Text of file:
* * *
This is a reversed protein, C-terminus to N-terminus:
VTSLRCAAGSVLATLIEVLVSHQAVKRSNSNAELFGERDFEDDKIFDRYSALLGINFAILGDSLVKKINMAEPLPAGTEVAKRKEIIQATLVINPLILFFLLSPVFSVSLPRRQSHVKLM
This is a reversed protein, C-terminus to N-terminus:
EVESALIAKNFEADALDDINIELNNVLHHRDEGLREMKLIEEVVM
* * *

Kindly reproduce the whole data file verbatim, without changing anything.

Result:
This is a reversed protein, C-terminus to N-terminus:
VTSLRCAAGSVLATLIEVLVSHQAVKRSNSNAELFGERDFEDDKIFDRYSALLGINFAILGDSLVKKINMAEPLPAGTEVAKRKEIIQATLVINPLILFFLLSPVFSVSLPRRQSHVKLM
This is a reversed protein, C-terminus to N-terminus:
EVESALIAKNFEADALDDINIELNNVLHHRDEGLREMKLIEEVVM